100 Days of Cloud – Day 42: Azure Bastion

Its Day 42 of my 100 Days of Cloud Journey, and today I’m taking a look at Azure Bastion.

Azure Bastion is a PaaS VM that you provision inside your virtual network, providing secure and seamless RDP or SSH connectivity to your IAAS VMs directly from the Azure portal over TLS. When you connect via Azure Bastion, your virtual machines do not need a public IP address, agent, or special client software.

We saw in previous posts that when we create a VM in Azure, it automatically creates a Public IP Address, access to which we then need to control using Network Security Groups. Azure Bastion does away with the need for controlling access – all you need to do is create rules to allow RDP/SSH access from the subnet where Bastion is deployed to the subnet where your IAAS VMs are deployed.


Image Credit – Microsoft
  • We can see in the diagram a typical Azure Bastion deployment. In this diagram:
    • The bastion host is deployed in the VNet.
      • Note – The protected VMs and the bastion host are connected to the same VNet, although in different subnets.
    • A user connects to the Azure portal using any HTML5 browser over TLS.
    • The user selects the VM to connect to.
    • The RDP/SSH session opens in the browser.
  • To deploy an Azure Bastion host by using the Azure portal, start by creating a subnet in the appropriate VNet. This subnet must:
    • Be named AzureBastionSubnet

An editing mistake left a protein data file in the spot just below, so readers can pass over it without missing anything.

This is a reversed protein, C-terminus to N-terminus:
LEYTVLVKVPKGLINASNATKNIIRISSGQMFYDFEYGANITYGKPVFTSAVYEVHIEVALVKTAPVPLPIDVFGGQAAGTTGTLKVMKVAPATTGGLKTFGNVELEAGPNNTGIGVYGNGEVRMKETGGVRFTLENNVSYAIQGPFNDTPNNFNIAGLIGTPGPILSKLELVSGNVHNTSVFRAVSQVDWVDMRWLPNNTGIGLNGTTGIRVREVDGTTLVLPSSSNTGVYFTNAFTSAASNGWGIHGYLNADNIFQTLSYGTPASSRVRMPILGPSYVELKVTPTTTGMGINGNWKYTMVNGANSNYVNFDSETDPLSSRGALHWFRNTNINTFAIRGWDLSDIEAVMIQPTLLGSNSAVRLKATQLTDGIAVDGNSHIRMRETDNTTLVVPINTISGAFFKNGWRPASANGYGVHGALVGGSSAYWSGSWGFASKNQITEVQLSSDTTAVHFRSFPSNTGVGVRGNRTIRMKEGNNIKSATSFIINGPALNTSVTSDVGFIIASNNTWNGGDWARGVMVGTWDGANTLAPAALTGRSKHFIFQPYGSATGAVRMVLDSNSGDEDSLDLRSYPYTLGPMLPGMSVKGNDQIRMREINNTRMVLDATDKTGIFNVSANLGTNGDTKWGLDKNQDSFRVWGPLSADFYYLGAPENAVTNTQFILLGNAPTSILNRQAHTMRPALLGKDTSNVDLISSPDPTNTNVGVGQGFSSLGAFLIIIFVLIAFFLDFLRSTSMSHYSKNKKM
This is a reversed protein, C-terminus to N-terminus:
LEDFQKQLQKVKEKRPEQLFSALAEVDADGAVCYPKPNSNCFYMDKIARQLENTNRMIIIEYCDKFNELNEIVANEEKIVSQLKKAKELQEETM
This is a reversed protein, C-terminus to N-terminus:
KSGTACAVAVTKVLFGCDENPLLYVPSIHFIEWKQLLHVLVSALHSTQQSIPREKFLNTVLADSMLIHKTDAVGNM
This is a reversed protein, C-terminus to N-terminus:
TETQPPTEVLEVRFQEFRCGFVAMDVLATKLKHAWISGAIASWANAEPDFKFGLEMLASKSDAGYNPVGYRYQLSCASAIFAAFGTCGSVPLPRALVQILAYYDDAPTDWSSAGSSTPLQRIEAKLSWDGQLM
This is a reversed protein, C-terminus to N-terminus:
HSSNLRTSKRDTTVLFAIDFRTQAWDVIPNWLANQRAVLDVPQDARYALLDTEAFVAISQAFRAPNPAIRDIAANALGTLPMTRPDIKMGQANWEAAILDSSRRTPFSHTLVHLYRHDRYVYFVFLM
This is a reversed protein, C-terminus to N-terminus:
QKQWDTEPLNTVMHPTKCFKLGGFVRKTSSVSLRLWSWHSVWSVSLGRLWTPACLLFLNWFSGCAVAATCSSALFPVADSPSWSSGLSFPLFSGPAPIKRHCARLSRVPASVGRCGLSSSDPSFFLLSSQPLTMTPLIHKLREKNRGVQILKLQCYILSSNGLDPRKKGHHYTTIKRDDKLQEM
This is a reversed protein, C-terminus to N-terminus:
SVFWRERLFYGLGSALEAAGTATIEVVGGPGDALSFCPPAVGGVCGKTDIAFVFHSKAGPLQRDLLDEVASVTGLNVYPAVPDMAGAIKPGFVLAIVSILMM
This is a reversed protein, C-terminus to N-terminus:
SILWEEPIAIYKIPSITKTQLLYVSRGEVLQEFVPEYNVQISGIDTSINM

• Have a prefix of at least /27
    • Be in the VNet you intend to protect with Azure Bastion

Cross-VNET Connectivity

Bastion can also take advantage of VNET Peering rules in order to connect to VMs in Multiple VNETs that are peered with the VNET where the Bastion host is located. This negates the need for having multiple Bastion hosts deployed in all of your VNETs. This works best in a “Hub and Spoke” configuration, where the Bastion is the Hub and the peered VNETs are the spokes. The diagram below shows how this would work:

Design and Architecture diagram
Image Credit – Microsoft
  • To connect to a VM through Azure Bastion, you’ll require:
    • Reader role on the VM.
    • Reader role on the network information center (NIC) with the private IP of the VM.
    • Reader role on the Azure Bastion resource.
    • The VM to support an inbound connection over TCP port 3389 (RDP).
    • Reader role on the virtual network (for peered virtual networks).


One of the key benefits of Azure Bastion is that its a PAAS Service – this means it is managed and hardened by the Azure Platform and protects againsts zero-day exploits. Because your IAAS VMs are not exposed to the Internet via a Public IP Address, your VMs are protected against port scanning by rogue and malicious users located outside your virtual network.


We can see how useful Bastion can be in protecting our IAAS Resources. You can run through a deployment of Azure Bastion using the “How-to” guides on Microsoft Docs, which you will find here.

Hope you enjoyed this post, until next time!